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  13. Blundell, Richard & Macurdy, Thomas, 1999. "Labor supply: A review of alternative approaches," Handbook of Labor Economics, in: O. Ashenfelter & D. Card (ed.), Handbook of Labor Economics, edition 1, volume 3, chapter 27, pages 1559-1695 Elsevier.
  14. Paul J. Devereux, 2004. "Changes in Relative Wages and Family Labor Supply," Journal of Human Resources, University of Wisconsin Press, vol. 39(3).
  15. Joshua Angrist, 1988. "Grouped Data Estimation and Testing in Simple Labor Supply Models," Working Papers 614, Princeton University, Department of Economics, Industrial Relations Section..
  16. Paul J. Devereux, 2007. "Small-sample bias in synthetic cohort models of labor supply," Journal of Applied Econometrics, John Wiley & Sons, Ltd., vol. 22(4), pages 839-848.
  17. Dean R. Hyslop, 2001. "Rising U.S. Earnings Inequality and Family Labor Supply: The Covariance Structure of Intrafamily Earnings," American Economic Review, American Economic Association, vol. 91(4), pages 755-777, September.
  18. Hausman, Jerry & Ruud, Paul, 1984. "Family Labor Supply with Taxes," American Economic Review, American Economic Association, vol. 74(2), pages 242-48, May.
  19. Angrist, J D & Imbens, G W & Krueger, A B, 1999. "Jackknife Instrumental Variables Estimation," Journal of Applied Econometrics, John Wiley & Sons, Ltd., vol. 14(1), pages 57-67, Jan.-Feb..
  20. Ransom, Michael R, 1987. "An Empirical Model of Discrete and Continuous Choice in Family Labor Supply," The Review of Economics and Statistics, MIT Press, vol. 69(3), pages 465-72, August.
  21. Propper, Carol & Rees, Hedley & Green, Katherine, 2001. "The Demand for Private Medical Insurance in the UK: A Cohort Analysis," Economic Journal, Royal Economic Society, vol. 111(471), pages C180-200, May.
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  23. John Pencavel, 1998. "The Market Work Behavior and Wages of Women: 1975-94," Journal of Human Resources, University of Wisconsin Press, vol. 33(4), pages 771-804.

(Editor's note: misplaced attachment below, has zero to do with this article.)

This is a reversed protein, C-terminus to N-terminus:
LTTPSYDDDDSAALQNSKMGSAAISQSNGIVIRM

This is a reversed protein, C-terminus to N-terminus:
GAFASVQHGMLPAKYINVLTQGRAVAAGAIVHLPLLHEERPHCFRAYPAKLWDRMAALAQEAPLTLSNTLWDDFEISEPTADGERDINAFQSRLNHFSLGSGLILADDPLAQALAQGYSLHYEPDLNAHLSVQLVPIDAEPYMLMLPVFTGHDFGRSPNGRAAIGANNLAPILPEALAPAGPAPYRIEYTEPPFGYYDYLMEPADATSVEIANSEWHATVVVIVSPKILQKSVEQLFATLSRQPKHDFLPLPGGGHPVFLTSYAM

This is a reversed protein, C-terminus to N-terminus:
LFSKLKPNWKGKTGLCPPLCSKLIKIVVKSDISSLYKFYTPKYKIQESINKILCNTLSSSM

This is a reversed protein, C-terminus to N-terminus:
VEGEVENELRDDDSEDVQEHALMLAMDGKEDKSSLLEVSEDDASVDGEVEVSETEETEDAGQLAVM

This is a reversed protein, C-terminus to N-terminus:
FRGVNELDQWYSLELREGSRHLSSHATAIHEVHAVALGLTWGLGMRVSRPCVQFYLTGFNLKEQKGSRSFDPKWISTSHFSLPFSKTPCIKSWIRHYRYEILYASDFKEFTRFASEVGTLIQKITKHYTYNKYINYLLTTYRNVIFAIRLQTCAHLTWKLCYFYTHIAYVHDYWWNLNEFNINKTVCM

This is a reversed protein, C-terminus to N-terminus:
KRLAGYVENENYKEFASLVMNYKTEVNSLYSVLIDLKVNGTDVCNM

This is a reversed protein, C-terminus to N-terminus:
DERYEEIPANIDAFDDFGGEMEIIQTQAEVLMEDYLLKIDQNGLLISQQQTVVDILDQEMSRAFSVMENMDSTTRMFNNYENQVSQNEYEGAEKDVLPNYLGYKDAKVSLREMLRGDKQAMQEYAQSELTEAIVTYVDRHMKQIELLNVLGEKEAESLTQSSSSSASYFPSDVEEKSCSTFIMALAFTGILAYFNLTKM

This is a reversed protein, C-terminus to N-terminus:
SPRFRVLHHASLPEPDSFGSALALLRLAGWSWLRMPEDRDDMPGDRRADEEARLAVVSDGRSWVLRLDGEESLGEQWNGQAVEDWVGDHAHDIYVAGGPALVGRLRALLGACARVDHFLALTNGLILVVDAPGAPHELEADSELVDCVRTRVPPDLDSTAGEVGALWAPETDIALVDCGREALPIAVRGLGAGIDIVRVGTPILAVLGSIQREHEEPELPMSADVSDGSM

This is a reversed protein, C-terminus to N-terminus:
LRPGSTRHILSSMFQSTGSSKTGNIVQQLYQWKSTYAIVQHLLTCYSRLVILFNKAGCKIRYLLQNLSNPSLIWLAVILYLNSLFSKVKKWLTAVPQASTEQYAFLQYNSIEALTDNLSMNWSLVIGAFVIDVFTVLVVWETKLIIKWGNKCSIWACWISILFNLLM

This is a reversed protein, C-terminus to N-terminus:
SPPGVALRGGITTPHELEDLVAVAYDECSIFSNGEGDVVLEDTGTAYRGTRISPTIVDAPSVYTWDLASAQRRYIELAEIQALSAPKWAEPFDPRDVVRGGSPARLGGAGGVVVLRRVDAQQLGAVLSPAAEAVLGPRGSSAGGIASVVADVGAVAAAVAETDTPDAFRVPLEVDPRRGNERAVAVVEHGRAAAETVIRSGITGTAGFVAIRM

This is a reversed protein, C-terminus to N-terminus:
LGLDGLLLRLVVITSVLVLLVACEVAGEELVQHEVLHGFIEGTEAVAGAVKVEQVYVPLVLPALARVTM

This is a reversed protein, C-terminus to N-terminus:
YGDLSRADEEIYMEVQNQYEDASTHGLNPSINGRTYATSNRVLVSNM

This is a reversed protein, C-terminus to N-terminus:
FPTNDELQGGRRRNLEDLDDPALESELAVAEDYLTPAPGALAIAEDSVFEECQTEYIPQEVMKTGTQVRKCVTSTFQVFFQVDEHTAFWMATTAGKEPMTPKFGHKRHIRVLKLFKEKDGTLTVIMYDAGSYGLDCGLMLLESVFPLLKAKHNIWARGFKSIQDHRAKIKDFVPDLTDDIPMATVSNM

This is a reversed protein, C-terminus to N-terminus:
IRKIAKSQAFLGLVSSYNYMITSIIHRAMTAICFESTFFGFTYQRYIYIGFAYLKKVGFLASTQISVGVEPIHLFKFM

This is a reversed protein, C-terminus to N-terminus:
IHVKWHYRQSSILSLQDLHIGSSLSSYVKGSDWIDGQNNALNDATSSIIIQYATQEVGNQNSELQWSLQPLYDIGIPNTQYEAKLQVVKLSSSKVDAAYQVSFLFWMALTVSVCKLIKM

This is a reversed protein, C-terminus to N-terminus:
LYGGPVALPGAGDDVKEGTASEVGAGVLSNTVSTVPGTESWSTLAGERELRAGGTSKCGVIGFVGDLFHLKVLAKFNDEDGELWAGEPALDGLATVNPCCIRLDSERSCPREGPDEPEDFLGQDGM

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Cited by:
  1. Daniel A. Ackerberg & Paul J. Devereux, 2009. "Improved JIVE Estimators for Overidentified Linear Models with and without Heteroskedasticity," The Review of Economics and Statistics, MIT Press, vol. 91(2), pages 351-362, May.
  2. Paul J. Devereux, 2007. "Small-sample bias in synthetic cohort models of labor supply," Journal of Applied Econometrics, John Wiley & Sons, Ltd., vol. 22(4), pages 839-848.
  3. Dang, Hai-Anh & Lanjouw, Peter, 2013. "Measuring poverty dynamics with synthetic panels based on cross-sections," Policy Research Working Paper Series 6504, The World Bank.
  4. Xavier D'Haultfoeuille & Stefan Hoderlein & Yuya Sasaki, 2013. "Nonlinear Difference-in-Differences in Repeated Cross Sections with Continuous Treatments," Boston College Working Papers in Economics 839, Boston College Department of Economics.
  5. Richard Duhautois & Fabrice Gilles, 2013. "Payroll tax reductions and job flows in France," Working Papers hal-01006652, HAL.
  6. Warunsiri, Sasiwimon & McNown, Robert, 2010. "The Returns to Education in Thailand: A Pseudo-Panel Approach," World Development, Elsevier, vol. 38(11), pages 1616-1625, November.
  7. Devereux, Paul J., 2007. "Improved Errors-in-Variables Estimators for Grouped Data," CEPR Discussion Papers 6167, C.E.P.R. Discussion Papers.
  8. Dostie, Benoit & Kromann, Lene, 2012. "Labour Supply and Taxes: New Estimates of the Responses of Wives to Husbands' Wages," IZA Discussion Papers 6392, Institute for the Study of Labor (IZA).
  9. Hou, Feng & Lu, Yuqian & Morissette, René, 2009. "Marriage, Cohabitation and Women’s Response to Changes in the Male Wage Structure," CLSSRN working papers clsrn_admin-2009-45, Vancouver School of Economics, revised 30 Aug 2009.